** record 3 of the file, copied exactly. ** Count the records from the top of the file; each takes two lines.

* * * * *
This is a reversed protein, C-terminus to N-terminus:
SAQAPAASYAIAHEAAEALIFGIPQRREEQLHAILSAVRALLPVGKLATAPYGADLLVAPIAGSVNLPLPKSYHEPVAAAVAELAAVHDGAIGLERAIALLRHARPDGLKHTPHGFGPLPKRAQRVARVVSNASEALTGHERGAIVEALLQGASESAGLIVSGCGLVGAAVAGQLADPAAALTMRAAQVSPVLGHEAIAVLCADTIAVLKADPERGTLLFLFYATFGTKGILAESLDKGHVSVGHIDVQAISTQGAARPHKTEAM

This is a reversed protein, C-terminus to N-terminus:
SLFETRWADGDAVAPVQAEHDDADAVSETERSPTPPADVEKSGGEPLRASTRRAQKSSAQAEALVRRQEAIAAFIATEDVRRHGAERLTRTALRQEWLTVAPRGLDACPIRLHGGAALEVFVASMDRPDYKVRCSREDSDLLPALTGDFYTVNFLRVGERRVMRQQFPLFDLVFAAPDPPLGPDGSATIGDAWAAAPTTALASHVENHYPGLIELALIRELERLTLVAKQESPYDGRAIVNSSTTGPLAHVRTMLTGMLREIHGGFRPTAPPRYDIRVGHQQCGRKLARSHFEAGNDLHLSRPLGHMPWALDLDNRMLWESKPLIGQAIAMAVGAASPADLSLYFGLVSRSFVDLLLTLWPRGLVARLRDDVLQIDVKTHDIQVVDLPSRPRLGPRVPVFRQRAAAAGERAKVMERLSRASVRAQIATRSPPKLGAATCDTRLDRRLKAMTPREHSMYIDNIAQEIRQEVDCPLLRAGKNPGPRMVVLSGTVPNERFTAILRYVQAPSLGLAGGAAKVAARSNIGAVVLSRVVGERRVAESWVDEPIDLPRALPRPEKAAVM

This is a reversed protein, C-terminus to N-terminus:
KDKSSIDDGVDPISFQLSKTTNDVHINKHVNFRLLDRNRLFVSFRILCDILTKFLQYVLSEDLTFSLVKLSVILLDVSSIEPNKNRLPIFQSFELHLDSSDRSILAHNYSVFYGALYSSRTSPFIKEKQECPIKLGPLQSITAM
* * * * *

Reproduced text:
This is a reversed protein, C-terminus to N-terminus:
KDKSSIDDGVDPISFQLSKTTNDVHINKHVNFRLLDRNRLFVSFRILCDILTKFLQYVLSEDLTFSLVKLSVILLDVSSIEPNKNRLPIFQSFELHLDSSDRSILAHNYSVFYGALYSSRTSPFIKEKQECPIKLGPLQSITAM